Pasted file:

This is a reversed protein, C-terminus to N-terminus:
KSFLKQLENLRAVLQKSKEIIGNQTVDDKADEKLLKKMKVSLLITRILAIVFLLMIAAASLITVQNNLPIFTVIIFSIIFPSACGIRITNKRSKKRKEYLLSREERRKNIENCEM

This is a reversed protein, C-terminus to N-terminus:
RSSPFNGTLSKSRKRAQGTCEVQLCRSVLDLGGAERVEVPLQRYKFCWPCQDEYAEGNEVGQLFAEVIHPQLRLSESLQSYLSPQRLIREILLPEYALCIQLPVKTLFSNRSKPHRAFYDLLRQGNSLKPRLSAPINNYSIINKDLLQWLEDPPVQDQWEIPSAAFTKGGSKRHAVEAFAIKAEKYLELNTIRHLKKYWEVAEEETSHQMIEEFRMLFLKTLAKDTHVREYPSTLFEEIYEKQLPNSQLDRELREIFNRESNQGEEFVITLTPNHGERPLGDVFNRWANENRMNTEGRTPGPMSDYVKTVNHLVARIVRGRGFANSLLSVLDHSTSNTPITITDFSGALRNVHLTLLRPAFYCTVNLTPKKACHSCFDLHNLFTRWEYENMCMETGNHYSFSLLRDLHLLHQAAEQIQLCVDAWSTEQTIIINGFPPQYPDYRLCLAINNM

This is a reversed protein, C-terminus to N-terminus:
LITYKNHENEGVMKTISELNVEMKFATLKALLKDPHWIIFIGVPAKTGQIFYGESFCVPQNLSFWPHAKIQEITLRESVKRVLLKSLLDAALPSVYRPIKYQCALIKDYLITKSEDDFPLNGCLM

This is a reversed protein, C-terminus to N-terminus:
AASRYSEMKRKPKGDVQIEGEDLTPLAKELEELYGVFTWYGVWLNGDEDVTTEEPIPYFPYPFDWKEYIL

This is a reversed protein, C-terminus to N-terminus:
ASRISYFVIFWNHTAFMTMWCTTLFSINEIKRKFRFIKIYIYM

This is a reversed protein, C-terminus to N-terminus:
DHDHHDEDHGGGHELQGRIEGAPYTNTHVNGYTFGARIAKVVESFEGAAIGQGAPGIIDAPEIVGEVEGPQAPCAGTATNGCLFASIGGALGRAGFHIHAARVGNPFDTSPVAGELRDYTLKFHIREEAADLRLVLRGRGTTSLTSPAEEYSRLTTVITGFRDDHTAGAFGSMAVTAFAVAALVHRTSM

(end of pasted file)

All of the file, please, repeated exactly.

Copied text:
This is a reversed protein, C-terminus to N-terminus:
KSFLKQLENLRAVLQKSKEIIGNQTVDDKADEKLLKKMKVSLLITRILAIVFLLMIAAASLITVQNNLPIFTVIIFSIIFPSACGIRITNKRSKKRKEYLLSREERRKNIENCEM

This is a reversed protein, C-terminus to N-terminus:
RSSPFNGTLSKSRKRAQGTCEVQLCRSVLDLGGAERVEVPLQRYKFCWPCQDEYAEGNEVGQLFAEVIHPQLRLSESLQSYLSPQRLIREILLPEYALCIQLPVKTLFSNRSKPHRAFYDLLRQGNSLKPRLSAPINNYSIINKDLLQWLEDPPVQDQWEIPSAAFTKGGSKRHAVEAFAIKAEKYLELNTIRHLKKYWEVAEEETSHQMIEEFRMLFLKTLAKDTHVREYPSTLFEEIYEKQLPNSQLDRELREIFNRESNQGEEFVITLTPNHGERPLGDVFNRWANENRMNTEGRTPGPMSDYVKTVNHLVARIVRGRGFANSLLSVLDHSTSNTPITITDFSGALRNVHLTLLRPAFYCTVNLTPKKACHSCFDLHNLFTRWEYENMCMETGNHYSFSLLRDLHLLHQAAEQIQLCVDAWSTEQTIIINGFPPQYPDYRLCLAINNM

This is a reversed protein, C-terminus to N-terminus:
LITYKNHENEGVMKTISELNVEMKFATLKALLKDPHWIIFIGVPAKTGQIFYGESFCVPQNLSFWPHAKIQEITLRESVKRVLLKSLLDAALPSVYRPIKYQCALIKDYLITKSEDDFPLNGCLM

This is a reversed protein, C-terminus to N-terminus:
AASRYSEMKRKPKGDVQIEGEDLTPLAKELEELYGVFTWYGVWLNGDEDVTTEEPIPYFPYPFDWKEYIL

This is a reversed protein, C-terminus to N-terminus:
ASRISYFVIFWNHTAFMTMWCTTLFSINEIKRKFRFIKIYIYM

This is a reversed protein, C-terminus to N-terminus:
DHDHHDEDHGGGHELQGRIEGAPYTNTHVNGYTFGARIAKVVESFEGAAIGQGAPGIIDAPEIVGEVEGPQAPCAGTATNGCLFASIGGALGRAGFHIHAARVGNPFDTSPVAGELRDYTLKFHIREEAADLRLVLRGRGTTSLTSPAEEYSRLTTVITGFRDDHTAGAFGSMAVTAFAVAALVHRTSM